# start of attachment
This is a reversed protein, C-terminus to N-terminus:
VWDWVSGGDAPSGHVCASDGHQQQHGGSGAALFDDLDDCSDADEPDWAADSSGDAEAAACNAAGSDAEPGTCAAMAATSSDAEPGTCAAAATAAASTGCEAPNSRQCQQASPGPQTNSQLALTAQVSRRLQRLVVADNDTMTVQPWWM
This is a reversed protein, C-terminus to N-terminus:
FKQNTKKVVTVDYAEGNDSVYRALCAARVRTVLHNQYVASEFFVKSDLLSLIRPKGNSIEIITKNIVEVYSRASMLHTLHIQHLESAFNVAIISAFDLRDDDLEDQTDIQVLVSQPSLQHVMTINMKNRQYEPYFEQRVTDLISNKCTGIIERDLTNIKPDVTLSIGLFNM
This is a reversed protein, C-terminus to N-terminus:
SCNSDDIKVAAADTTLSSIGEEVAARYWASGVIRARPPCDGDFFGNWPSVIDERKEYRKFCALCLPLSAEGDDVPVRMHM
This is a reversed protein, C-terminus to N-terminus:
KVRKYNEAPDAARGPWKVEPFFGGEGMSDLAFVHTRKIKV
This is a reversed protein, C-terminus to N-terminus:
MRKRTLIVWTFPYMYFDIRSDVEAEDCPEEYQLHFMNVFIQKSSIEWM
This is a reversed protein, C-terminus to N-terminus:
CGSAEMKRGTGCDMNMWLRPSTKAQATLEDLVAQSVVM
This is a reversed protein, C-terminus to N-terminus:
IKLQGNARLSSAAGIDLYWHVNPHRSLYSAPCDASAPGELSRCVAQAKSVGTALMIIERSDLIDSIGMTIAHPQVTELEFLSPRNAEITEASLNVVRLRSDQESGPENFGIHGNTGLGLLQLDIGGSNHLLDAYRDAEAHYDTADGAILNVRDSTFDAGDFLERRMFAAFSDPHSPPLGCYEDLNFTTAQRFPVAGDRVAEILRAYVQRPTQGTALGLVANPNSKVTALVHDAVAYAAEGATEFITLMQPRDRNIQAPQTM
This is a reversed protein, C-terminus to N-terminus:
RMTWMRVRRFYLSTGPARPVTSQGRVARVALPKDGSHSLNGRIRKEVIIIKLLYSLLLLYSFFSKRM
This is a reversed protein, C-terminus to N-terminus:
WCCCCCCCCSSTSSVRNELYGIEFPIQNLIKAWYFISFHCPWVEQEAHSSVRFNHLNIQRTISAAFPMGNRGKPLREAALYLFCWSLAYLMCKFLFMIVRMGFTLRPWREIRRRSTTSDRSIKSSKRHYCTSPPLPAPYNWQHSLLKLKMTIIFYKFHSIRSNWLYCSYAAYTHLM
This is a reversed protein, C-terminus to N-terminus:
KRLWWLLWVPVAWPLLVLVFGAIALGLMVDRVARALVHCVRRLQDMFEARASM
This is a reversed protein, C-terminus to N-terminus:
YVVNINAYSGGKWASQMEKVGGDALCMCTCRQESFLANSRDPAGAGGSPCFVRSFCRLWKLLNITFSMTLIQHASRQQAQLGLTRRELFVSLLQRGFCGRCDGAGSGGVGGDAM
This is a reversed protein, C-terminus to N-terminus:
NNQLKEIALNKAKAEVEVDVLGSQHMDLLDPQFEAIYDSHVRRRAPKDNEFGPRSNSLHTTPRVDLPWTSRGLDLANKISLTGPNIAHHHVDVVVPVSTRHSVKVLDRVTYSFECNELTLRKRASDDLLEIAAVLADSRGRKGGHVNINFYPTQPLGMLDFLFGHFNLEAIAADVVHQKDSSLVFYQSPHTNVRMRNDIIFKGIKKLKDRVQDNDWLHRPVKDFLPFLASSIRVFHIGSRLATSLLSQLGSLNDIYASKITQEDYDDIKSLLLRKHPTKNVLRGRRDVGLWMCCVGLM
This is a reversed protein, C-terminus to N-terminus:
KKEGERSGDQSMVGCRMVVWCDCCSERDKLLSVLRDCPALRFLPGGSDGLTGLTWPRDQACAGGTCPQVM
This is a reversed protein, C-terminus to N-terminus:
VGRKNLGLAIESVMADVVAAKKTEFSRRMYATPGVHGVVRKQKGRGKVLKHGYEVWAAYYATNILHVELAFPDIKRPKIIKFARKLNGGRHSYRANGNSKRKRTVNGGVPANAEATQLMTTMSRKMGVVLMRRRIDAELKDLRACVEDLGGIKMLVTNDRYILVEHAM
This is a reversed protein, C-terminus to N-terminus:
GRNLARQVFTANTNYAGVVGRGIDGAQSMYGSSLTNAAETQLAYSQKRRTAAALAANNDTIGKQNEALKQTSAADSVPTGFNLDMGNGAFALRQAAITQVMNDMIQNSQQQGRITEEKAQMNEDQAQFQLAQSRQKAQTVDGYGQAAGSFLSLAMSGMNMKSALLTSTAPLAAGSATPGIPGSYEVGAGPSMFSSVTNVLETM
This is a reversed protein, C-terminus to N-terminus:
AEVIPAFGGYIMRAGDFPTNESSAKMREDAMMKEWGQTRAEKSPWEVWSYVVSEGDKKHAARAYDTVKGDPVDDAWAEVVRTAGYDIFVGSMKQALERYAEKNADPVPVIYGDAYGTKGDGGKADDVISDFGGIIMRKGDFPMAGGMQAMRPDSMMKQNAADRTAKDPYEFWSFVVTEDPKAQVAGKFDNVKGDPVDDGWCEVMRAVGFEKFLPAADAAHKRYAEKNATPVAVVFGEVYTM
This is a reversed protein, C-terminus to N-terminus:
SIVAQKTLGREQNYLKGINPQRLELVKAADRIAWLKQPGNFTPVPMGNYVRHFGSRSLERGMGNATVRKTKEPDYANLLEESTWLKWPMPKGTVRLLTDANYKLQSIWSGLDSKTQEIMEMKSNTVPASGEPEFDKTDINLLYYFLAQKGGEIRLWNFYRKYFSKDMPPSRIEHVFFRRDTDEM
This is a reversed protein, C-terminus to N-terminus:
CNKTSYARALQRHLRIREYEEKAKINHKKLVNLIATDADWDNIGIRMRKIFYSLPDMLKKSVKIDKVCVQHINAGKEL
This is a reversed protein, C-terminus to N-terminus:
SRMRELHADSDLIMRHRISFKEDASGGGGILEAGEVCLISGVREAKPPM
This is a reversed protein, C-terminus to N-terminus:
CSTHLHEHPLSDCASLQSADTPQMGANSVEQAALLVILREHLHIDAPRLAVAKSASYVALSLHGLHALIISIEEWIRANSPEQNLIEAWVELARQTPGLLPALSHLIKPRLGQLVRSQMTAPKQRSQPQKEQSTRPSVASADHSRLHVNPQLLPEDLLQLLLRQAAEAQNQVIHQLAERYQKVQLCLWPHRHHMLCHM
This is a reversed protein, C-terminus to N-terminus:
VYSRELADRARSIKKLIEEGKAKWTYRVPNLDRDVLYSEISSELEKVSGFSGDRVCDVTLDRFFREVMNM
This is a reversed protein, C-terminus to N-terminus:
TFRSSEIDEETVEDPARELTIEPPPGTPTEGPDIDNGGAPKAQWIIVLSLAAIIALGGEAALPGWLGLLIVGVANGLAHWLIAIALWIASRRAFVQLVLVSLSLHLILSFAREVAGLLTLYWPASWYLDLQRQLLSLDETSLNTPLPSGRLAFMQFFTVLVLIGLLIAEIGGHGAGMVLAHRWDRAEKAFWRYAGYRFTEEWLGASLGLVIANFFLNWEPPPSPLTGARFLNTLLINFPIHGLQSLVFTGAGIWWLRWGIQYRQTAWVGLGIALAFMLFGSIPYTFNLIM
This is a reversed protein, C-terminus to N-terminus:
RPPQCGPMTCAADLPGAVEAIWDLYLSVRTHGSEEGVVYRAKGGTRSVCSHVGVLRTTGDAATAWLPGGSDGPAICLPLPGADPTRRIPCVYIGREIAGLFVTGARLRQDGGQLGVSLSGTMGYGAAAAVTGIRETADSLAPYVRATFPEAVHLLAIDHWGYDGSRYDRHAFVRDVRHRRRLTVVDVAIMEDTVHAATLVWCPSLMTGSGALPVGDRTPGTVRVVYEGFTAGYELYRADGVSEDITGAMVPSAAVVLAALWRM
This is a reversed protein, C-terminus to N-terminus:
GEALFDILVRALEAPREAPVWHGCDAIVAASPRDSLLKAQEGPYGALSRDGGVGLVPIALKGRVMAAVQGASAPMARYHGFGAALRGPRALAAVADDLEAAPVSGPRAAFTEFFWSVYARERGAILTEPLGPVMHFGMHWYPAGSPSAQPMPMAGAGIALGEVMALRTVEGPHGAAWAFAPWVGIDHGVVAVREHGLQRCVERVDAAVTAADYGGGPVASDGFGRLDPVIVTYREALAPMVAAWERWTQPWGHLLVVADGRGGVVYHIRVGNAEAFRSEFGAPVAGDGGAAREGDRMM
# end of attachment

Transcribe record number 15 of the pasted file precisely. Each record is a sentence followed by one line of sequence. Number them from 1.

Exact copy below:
This is a reversed protein, C-terminus to N-terminus:
GRNLARQVFTANTNYAGVVGRGIDGAQSMYGSSLTNAAETQLAYSQKRRTAAALAANNDTIGKQNEALKQTSAADSVPTGFNLDMGNGAFALRQAAITQVMNDMIQNSQQQGRITEEKAQMNEDQAQFQLAQSRQKAQTVDGYGQAAGSFLSLAMSGMNMKSALLTSTAPLAAGSATPGIPGSYEVGAGPSMFSSVTNVLETM